My hon. Friend said that he was also answering my Question No. 47, but I did not hear him give the number of tons of bananas likely to be imported from Jamaica in 1971. Is my hon. Friend satisfied with the agreement reached between Jamaica and Fyffes? Surely there is no security as a result of an agreement which lasts for only nine months? Can my hon. Friend give an assurance that the Government will try to ensure that preference will be given to Commonwealth countries, such as Jamaica, over non-Commonwealth countries?

Mr. Grant

On the latter point, I cannot go further than I have gone, which is to say that we shall be taking the special position of these countries into consideration in the negotiations which we are undertaking. As to the agreement, I should have thought that the people who had to be satisfied were not the Government but the parties to the agreement, and my information is that they are thoroughly satisfied.

Mr. Whitlock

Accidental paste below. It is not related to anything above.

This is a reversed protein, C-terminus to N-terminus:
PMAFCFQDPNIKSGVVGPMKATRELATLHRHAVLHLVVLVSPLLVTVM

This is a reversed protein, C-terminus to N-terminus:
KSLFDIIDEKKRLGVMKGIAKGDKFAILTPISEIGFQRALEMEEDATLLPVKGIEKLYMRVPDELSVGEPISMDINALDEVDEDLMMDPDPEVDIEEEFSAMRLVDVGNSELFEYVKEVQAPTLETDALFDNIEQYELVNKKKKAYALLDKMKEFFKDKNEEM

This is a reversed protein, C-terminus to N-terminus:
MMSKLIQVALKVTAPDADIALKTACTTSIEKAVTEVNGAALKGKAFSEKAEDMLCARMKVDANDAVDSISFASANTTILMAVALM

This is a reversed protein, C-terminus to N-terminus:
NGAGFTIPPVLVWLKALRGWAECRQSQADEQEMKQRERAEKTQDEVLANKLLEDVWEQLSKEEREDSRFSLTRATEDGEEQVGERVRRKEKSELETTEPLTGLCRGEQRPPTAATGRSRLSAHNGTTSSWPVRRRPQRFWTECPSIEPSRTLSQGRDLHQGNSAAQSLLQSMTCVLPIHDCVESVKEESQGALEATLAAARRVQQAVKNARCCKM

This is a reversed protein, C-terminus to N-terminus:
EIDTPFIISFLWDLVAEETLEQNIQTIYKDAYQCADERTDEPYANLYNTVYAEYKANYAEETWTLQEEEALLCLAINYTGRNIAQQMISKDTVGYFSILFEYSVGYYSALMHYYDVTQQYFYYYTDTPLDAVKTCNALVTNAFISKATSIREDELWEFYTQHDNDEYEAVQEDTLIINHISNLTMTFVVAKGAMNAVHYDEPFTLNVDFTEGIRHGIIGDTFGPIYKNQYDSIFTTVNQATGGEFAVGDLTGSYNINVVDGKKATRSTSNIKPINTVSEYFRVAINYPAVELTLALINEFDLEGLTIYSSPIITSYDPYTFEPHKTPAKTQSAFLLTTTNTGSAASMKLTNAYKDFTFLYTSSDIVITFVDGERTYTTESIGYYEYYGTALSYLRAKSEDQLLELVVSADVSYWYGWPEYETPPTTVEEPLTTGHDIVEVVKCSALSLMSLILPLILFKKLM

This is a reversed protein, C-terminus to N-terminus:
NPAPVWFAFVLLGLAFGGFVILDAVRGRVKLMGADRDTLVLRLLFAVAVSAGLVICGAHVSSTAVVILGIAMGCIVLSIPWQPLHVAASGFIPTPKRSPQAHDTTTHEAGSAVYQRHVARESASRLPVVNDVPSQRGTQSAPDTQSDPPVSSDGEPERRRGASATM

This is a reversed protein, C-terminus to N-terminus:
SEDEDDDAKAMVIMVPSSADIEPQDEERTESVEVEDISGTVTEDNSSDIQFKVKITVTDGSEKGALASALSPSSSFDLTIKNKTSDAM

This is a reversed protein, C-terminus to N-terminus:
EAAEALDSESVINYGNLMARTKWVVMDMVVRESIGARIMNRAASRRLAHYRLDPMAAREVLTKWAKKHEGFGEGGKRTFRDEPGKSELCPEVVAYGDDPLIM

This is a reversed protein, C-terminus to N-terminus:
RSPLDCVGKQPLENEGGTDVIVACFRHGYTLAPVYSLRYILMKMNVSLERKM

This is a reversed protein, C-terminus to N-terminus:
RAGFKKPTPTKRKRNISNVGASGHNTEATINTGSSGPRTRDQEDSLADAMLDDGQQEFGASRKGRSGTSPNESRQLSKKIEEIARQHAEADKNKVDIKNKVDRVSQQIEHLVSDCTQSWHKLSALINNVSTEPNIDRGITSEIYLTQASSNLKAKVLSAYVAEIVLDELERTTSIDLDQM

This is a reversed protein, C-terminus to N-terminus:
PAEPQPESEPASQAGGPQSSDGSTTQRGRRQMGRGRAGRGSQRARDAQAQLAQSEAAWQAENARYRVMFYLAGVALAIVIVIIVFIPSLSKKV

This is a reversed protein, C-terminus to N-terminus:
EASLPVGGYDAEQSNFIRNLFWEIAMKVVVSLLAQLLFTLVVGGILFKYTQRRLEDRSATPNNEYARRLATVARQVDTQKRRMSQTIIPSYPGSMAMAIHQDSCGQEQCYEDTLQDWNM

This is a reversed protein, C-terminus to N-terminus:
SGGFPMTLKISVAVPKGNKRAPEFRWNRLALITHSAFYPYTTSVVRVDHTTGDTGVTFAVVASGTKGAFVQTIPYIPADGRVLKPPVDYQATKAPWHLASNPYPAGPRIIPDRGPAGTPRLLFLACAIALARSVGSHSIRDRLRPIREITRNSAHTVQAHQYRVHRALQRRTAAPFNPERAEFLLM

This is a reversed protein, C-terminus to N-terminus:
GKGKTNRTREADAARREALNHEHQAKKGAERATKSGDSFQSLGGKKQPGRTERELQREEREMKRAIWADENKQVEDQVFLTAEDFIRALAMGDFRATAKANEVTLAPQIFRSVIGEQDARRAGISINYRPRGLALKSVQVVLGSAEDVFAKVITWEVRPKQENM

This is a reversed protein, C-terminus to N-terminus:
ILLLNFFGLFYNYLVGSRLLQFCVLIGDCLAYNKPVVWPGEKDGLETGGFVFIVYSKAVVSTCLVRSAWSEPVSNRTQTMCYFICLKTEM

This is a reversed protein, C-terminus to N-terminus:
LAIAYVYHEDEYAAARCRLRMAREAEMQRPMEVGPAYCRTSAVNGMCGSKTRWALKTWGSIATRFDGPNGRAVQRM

Since the price paid by the British housewife is anything from ten to twelve times that paid to the producer in Jamaica, will the Minister look at what happens between the point of production and the retail outlet to see what justifies this enormous mark-up?

Mr. Grant

While I do not necessarily accept the hon. Gentleman's figures, we will certainly look into that question very carefully.

Mr. Biffen

Is my hon. Friend aware that he has a record of well-founded scepticism about the Common Market, and will he, therefore, assure us that he will do his utmost to make representations that prove satisfactory to my hon. Friends?

Mr. Grant

I can certainly assure my hon. Friend that we shall take into consideration the interests of those countries, but perhaps I should remind him that everyone is entitled to take different views of subjects over the course of years in the light of experience gained.